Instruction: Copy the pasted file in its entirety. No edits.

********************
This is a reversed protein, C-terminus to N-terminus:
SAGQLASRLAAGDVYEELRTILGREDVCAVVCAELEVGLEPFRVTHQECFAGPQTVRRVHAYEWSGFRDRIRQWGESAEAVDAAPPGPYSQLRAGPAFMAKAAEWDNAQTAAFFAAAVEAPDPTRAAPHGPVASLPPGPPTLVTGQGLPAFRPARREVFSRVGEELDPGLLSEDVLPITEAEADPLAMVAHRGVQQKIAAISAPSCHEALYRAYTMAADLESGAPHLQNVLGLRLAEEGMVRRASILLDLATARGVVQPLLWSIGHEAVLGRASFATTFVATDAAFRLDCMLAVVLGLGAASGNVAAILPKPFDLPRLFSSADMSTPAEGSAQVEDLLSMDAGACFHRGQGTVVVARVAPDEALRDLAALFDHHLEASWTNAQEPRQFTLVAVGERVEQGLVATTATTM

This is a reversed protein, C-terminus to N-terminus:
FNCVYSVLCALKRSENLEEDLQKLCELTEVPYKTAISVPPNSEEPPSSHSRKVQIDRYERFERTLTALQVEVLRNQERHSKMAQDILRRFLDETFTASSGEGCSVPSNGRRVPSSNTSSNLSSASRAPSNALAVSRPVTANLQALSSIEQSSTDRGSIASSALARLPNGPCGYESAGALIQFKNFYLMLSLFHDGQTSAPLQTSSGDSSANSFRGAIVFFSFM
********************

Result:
This is a reversed protein, C-terminus to N-terminus:
SAGQLASRLAAGDVYEELRTILGREDVCAVVCAELEVGLEPFRVTHQECFAGPQTVRRVHAYEWSGFRDRIRQWGESAEAVDAAPPGPYSQLRAGPAFMAKAAEWDNAQTAAFFAAAVEAPDPTRAAPHGPVASLPPGPPTLVTGQGLPAFRPARREVFSRVGEELDPGLLSEDVLPITEAEADPLAMVAHRGVQQKIAAISAPSCHEALYRAYTMAADLESGAPHLQNVLGLRLAEEGMVRRASILLDLATARGVVQPLLWSIGHEAVLGRASFATTFVATDAAFRLDCMLAVVLGLGAASGNVAAILPKPFDLPRLFSSADMSTPAEGSAQVEDLLSMDAGACFHRGQGTVVVARVAPDEALRDLAALFDHHLEASWTNAQEPRQFTLVAVGERVEQGLVATTATTM

This is a reversed protein, C-terminus to N-terminus:
FNCVYSVLCALKRSENLEEDLQKLCELTEVPYKTAISVPPNSEEPPSSHSRKVQIDRYERFERTLTALQVEVLRNQERHSKMAQDILRRFLDETFTASSGEGCSVPSNGRRVPSSNTSSNLSSASRAPSNALAVSRPVTANLQALSSIEQSSTDRGSIASSALARLPNGPCGYESAGALIQFKNFYLMLSLFHDGQTSAPLQTSSGDSSANSFRGAIVFFSFM